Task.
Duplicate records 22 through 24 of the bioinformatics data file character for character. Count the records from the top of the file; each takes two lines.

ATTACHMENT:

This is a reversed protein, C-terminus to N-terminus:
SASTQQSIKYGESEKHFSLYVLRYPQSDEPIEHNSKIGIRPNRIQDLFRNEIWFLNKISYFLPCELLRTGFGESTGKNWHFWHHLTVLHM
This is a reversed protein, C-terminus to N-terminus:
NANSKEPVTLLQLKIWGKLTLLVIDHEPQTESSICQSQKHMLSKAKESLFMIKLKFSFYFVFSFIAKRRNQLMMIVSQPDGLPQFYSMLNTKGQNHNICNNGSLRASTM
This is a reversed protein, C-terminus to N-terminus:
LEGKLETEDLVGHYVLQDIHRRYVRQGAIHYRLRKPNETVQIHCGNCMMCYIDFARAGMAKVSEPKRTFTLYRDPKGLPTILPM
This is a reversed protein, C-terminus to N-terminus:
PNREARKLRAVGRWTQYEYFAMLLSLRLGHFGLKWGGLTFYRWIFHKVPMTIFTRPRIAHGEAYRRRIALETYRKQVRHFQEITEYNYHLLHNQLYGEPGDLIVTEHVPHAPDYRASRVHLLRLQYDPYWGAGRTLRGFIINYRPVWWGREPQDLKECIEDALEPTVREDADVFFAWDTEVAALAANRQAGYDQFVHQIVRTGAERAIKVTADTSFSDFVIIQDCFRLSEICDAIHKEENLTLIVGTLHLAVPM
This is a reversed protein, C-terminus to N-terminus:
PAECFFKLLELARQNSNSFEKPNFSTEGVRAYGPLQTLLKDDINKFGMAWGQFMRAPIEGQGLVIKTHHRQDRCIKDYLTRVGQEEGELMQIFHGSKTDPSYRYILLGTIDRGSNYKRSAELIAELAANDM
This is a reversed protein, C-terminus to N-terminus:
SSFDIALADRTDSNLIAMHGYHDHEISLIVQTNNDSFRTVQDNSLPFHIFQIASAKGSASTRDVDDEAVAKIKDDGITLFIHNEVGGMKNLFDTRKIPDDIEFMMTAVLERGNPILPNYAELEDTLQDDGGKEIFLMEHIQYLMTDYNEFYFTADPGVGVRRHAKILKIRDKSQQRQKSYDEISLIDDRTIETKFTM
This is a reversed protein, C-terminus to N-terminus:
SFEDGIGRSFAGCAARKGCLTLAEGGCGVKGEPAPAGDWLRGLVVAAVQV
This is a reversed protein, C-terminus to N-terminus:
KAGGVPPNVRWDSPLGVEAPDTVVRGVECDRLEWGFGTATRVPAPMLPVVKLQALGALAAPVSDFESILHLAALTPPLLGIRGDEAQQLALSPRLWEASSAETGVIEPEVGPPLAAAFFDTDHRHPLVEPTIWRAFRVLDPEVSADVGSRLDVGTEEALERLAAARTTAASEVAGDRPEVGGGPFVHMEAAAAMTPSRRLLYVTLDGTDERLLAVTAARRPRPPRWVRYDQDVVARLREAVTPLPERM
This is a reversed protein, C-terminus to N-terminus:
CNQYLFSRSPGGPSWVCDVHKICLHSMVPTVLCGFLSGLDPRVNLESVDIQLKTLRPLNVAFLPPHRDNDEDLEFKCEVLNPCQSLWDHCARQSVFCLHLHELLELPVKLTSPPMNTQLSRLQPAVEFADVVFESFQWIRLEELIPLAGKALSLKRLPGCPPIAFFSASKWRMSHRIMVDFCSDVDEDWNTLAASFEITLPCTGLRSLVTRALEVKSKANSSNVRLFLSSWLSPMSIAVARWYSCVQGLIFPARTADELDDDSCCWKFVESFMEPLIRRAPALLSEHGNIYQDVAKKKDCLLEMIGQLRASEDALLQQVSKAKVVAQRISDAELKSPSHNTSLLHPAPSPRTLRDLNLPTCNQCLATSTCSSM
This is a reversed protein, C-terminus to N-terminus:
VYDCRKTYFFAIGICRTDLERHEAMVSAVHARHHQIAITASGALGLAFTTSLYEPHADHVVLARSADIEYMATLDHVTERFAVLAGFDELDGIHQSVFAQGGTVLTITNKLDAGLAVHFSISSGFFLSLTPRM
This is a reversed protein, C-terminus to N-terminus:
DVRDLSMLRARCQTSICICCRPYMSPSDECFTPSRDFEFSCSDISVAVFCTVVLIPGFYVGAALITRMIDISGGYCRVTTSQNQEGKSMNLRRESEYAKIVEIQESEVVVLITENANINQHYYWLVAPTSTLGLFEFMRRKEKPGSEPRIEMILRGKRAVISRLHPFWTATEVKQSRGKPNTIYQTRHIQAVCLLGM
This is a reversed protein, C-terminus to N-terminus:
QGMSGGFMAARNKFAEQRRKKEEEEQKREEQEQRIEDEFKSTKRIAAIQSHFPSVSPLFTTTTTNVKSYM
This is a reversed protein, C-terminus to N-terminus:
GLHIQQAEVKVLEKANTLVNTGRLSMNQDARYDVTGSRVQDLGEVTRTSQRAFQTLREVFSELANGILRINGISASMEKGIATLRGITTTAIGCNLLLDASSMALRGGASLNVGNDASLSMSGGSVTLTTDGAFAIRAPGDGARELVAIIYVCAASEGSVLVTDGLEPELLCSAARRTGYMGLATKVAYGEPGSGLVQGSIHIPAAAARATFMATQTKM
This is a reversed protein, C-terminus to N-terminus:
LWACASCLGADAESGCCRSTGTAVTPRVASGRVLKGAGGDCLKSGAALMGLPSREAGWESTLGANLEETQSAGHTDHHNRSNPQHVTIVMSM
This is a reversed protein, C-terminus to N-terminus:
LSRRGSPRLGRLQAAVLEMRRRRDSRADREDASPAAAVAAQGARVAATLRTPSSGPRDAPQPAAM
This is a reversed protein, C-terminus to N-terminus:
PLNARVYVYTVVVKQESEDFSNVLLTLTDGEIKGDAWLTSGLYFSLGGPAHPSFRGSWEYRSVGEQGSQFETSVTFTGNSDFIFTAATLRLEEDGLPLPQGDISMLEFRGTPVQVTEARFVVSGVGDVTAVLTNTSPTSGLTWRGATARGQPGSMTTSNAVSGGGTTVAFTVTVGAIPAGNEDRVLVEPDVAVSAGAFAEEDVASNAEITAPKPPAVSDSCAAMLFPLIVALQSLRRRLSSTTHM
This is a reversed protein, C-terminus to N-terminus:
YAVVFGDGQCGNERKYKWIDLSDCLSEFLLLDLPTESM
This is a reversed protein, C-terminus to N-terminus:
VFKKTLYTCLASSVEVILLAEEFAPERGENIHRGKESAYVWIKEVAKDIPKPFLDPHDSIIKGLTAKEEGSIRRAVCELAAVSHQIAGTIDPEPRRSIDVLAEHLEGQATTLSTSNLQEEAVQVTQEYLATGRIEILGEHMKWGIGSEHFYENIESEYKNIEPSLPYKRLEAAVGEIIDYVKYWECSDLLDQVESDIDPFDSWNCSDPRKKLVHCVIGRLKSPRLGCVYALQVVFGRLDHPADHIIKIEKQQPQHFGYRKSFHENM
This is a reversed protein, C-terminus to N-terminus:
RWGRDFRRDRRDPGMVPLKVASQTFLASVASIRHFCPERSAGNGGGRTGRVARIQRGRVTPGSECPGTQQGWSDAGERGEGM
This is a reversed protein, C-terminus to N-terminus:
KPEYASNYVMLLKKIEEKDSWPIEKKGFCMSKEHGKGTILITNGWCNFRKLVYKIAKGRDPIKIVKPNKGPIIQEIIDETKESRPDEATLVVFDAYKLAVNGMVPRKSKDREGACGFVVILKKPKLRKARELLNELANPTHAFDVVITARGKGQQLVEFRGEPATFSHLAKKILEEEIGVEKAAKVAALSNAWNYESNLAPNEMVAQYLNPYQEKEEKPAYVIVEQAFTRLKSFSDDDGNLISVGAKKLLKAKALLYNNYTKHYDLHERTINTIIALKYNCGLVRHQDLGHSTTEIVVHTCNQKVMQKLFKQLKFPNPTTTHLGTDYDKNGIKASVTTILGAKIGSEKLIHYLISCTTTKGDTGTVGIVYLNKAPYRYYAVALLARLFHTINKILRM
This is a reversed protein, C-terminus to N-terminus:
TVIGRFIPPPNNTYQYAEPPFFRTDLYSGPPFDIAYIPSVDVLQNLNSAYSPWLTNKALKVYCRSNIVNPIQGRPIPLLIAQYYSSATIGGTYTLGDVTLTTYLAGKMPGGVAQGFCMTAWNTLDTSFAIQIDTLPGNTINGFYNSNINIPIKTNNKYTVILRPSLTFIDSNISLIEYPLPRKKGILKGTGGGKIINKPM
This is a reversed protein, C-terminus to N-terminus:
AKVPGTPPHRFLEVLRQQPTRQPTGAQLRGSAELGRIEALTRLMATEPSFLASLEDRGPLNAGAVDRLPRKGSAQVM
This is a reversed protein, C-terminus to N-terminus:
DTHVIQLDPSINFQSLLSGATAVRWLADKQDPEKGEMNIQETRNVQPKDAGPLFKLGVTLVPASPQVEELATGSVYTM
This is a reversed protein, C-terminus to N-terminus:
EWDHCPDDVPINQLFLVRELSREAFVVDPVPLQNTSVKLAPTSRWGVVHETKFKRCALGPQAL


This is a reversed protein, C-terminus to N-terminus:
AKVPGTPPHRFLEVLRQQPTRQPTGAQLRGSAELGRIEALTRLMATEPSFLASLEDRGPLNAGAVDRLPRKGSAQVM
This is a reversed protein, C-terminus to N-terminus:
DTHVIQLDPSINFQSLLSGATAVRWLADKQDPEKGEMNIQETRNVQPKDAGPLFKLGVTLVPASPQVEELATGSVYTM
This is a reversed protein, C-terminus to N-terminus:
EWDHCPDDVPINQLFLVRELSREAFVVDPVPLQNTSVKLAPTSRWGVVHETKFKRCALGPQAL